Today marks the start of the 2020 Women’s Festival of Cycling. With Covid-19 measures, it is probabaly not going to be much like the organisers had originally intentions and a lot of events, which were of course group events, cannot be held for obvious reasons.
One of the highlights of the Festival is that each year, 100 women are celebrated for promoting and encouraging others to take part in cycling, and they will be revealed later today. As well as the professional cyclists, and competitive amateurs, it is always a delight to see the school-run mums and cycle group leaders, including those from minority groups which are currently not adequately represented in cycling.
This year the Events are all Virtual and happening either on the Cycling UK Facebook page or via a webinar. I won’t bore you by repeating the list when I can simply give you the link here.
Cycling is one of the best ways to beat the traffic and beat stress, and I personally can testify to this, especially in cities. My average car speed in the rush hour (pre-Covid) was just 7mph – my average speed on a Brompton was 9.5mph and I easily top this on my road bike. Being able to get through the city faster than a car is one of the things that makes cycling attractive to commuters, but the added benefits of increased fitness and improved mental health shouldn’t be overlooked either. It is lovely to arrive feeling alive and refreshed, ready for the day. It is also a lovely way to destress from the day and find a calmer relaxation when you get home in the evening.
This website is devoted to women’s cycling because there is so little coverage in the media, especially the cycling media, but also in the cycling industry.
It is a sad statistic that men are still almost twice as likely to cycle as women, but it used to be a lot worse than that! So the fact the ratio is evening out at all is an encouraging sign of the changes underway. This could be because women are more risk adverse, and so therefore would see cycling as inherently risky (until Covid-19 made public transport perceived as an even riskier option) or it could be because it just wasn’t seen as an option. Faced with a choice of less risk, women are more likely to take the option than men are. But sometimes cyclists do themselves no favours either – those lycra clad road jockeys (myself included) do not represent the everyday woman in the street, not immediately anyway. Not visibly. This is why it’s important for the media to show women cycling in many different contexts, and on different types of bike.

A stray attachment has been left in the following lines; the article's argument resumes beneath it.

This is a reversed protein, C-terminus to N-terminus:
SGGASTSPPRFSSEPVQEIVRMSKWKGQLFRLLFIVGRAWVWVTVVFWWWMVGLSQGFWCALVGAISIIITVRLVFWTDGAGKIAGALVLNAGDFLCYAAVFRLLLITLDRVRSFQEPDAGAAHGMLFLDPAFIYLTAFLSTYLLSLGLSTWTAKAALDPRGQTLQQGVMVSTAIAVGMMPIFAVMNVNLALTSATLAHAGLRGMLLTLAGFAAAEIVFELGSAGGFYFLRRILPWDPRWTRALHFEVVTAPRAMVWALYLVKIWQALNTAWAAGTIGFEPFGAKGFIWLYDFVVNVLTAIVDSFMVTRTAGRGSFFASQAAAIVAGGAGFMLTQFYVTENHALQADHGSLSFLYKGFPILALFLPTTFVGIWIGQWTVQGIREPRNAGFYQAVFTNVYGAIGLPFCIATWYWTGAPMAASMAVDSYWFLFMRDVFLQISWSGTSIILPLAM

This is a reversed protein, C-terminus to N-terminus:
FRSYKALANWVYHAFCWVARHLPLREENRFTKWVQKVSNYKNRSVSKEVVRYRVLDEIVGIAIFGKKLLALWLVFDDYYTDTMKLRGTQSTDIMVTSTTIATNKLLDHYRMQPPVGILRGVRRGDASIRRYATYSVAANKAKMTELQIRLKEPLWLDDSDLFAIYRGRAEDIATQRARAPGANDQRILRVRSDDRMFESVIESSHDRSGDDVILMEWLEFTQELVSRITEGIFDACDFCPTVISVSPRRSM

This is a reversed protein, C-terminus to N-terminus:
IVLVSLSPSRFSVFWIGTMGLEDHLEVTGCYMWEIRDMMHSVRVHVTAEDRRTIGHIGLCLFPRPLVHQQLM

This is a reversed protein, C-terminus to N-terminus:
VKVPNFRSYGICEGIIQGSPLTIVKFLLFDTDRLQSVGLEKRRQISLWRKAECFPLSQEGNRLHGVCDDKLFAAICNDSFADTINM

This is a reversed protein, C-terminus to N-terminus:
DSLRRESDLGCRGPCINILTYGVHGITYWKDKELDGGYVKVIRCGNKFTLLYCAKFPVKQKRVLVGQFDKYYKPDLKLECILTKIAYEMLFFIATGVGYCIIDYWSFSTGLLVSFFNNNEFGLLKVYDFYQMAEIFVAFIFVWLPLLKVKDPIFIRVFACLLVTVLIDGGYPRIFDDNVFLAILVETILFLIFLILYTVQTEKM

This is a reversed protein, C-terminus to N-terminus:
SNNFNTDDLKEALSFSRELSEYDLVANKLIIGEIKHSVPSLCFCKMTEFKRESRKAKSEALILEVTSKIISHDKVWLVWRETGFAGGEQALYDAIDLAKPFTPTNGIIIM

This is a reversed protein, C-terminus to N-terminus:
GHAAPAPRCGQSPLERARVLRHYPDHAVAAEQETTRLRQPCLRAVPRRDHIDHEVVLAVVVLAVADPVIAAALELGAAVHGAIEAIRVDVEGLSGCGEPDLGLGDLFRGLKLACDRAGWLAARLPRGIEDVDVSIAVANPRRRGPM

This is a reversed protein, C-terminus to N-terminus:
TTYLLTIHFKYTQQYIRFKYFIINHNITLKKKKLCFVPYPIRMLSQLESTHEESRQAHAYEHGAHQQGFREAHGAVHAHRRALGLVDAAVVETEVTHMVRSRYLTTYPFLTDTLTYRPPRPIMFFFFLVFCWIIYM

I ride a Brompton, as well as my carbon road bike. I will ride it to work, in a dress, with normal (albeit flat) shoes on. I don’t always wear a helmet, depending on the route and my level of risk aversion at the time. Cycling in many European countries is a natural as walking, and it’s not seen as a special activity. The Festival tries to show that – that women from all walks of life can get on a bike, and just get on with their lives.
The introduction of more infrastructure to make cycling safer, will lead to an increase in women cycling, as well as the overall increase in active travel of all types by all parties. It will do so because it doesn’t demand anything special from us, we can just hop on any type of bike and do about our lives in safety. Making cycling accessible to all is one of the main goals any campaigner should have.
Cycling UK, formerly the CTC (Cyclists Touring Club), are also doing a six month support package for new and returning cyclists, which is definitely worth getting. For just £15 you get liability insurance and legal assistance, one month of free bike insurance and personal accident insurance, discounts from a number of cycling retailers (this alone can pay your membership fees in a single purchase), online access to their bi-monthly magazine Cyclist, and their newsletter style emails.
Full membership is only £4 a month by Direct Debit, and gets you all of the above plus a printed version of the magazine and voting rights. The liability insurance is worth the subs if nothing else!
The CTC has been going now for over 140 years, so they know what they’re talking about and they are actively campaigning for cyclists at all levels. At the moment their campaigns are concentrating on social distancing space and transforming our streets with additional cycling infrastructure to keep us all safe (or at least safer).
In addition to the festival of cycling, Breeze ride will be starting again very soon. These are women only group rides of various difficulties from a very easy and straight forward introduction to their local cycle path network up to longer distance rides for the more experienced. Groups in England are starting back tomorrow, in line with the Festival, and hopefully groups across the UK will follow on as their countries Covid-19 restrictions permit. You can find out about your local Breeze rides here.
Cycling is definitely something for everyone, e-bikes and adapted bikes make it possible for even more people to get into active travel. Wether you want to save time and money getting to work, meet new friends and take it up a hobby, use it to get fit without going to the gym, or even get to the point where you test yourself against others in races and formal events, there is something for everyone in the cycling community.
As for women’s cycling? Well, we are just a continuation of that, with added cake.